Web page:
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In this month: July

4 July 1054 Chinese astronomers notice a star explode becoming a supernova in the constellation Taurus. It remained visible in the night sky for 653 days. The remnant of that exploding star is what we now know as the Crab Nebula. The supernova shone roughly four times brighter than Venus and for a while was the third-brightest object in the sky, after the Sun and Moon. Image: The Crab Nebula in Taurus, Credit: ESO. The Chinese weren't the only ones to make a sighting. Astronomers in the Arab world provided their own accounts and archaeological evidence suggests that North American Indian sky watchers also recorded the supernova. The object was “rediscovered” again by Charles Messier in 1758,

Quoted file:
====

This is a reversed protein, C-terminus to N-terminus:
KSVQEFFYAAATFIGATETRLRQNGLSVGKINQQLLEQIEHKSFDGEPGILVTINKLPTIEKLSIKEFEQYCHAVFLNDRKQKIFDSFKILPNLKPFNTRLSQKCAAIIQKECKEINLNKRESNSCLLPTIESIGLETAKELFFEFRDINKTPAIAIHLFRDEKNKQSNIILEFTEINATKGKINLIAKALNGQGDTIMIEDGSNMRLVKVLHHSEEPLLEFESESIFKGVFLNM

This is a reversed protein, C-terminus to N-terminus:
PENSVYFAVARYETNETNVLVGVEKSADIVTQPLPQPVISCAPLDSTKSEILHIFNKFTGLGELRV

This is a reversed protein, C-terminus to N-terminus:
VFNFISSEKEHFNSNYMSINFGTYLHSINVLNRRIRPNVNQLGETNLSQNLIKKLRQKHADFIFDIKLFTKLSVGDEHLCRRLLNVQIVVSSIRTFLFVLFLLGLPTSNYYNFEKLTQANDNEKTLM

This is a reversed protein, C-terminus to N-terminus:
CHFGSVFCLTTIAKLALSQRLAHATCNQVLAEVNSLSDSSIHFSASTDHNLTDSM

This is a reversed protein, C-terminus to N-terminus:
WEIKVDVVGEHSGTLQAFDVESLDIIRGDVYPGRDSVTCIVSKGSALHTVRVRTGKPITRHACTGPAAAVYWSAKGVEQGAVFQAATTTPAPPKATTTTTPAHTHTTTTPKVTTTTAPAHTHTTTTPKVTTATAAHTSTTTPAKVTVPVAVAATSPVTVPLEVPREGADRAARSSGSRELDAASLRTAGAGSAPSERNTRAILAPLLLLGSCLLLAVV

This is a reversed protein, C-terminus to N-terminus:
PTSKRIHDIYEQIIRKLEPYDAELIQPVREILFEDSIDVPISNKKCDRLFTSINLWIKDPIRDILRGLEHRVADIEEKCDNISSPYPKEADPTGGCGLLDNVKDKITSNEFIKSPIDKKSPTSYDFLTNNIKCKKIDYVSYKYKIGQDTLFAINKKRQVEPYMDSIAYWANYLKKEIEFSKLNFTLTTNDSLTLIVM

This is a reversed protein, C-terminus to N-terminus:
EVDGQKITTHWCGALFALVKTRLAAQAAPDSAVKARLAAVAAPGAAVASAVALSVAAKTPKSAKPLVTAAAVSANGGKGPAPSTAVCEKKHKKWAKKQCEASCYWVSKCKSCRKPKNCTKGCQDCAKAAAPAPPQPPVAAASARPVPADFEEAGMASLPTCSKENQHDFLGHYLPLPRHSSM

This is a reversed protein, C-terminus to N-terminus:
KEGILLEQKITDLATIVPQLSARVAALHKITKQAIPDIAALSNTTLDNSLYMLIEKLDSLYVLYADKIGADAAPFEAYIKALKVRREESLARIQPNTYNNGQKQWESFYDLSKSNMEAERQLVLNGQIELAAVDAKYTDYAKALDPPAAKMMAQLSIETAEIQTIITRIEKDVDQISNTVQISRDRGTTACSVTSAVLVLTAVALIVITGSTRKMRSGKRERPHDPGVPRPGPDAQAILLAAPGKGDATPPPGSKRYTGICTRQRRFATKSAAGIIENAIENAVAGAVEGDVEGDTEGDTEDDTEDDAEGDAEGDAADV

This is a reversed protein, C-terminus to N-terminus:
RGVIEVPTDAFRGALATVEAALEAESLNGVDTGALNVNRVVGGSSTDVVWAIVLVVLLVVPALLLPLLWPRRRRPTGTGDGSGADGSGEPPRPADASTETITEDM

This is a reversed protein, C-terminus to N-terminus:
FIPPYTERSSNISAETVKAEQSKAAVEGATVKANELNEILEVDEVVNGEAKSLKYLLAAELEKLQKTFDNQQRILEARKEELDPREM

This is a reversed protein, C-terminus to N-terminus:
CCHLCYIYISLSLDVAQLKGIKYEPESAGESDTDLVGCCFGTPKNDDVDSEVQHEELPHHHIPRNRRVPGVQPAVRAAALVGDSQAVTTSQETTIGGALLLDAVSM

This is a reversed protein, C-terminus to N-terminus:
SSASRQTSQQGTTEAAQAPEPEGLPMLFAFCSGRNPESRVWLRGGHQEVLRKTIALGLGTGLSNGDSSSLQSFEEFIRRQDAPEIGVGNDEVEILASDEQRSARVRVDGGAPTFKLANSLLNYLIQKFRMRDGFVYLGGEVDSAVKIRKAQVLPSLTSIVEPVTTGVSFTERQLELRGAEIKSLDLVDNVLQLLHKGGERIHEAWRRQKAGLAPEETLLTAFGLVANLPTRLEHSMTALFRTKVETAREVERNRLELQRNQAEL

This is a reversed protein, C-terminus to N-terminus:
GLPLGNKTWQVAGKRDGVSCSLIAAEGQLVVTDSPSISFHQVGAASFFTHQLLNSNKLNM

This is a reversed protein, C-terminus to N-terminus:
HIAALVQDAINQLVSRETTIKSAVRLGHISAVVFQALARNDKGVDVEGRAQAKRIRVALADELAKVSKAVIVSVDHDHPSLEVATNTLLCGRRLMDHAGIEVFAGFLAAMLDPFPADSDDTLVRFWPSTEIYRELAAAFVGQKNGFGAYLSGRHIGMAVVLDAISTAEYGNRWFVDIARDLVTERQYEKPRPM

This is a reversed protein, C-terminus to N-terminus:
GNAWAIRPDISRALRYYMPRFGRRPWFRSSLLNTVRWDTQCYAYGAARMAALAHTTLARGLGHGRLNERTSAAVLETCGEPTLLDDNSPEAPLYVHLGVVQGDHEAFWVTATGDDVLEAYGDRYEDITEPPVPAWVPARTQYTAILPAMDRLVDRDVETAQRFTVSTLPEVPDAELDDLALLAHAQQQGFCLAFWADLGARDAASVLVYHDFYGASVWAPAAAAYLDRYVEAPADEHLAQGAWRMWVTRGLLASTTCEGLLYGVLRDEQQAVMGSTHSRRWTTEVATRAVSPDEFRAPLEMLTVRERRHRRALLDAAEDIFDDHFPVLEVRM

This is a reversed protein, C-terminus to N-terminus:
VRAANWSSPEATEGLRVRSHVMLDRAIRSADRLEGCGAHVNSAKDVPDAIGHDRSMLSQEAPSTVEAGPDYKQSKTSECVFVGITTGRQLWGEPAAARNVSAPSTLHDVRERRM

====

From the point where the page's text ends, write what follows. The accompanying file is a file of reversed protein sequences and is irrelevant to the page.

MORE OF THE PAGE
Did you know? Orion

This month . . . . Orion Named after the mythological Greek hunter, the constellation Orion is one of the most famous, and recognisable, constellations in the night sky. Orion is a hunter with a shield in his hand, a belt and sword around his waist, surrounded by his hunting dogs Canis Major and Canis Minor and fighting the bull represented by the constellation Taurus. The object of his affections are the Pleiades, the seven daughters of the giant Atlas. They begged Zeus to save them from Orion’s pursuit, so he placed them in the night sky with the giant hunter chasing them from east to west, without ever being able to catch them. The image below is from Johannes Hevelius, Prodromus Astron

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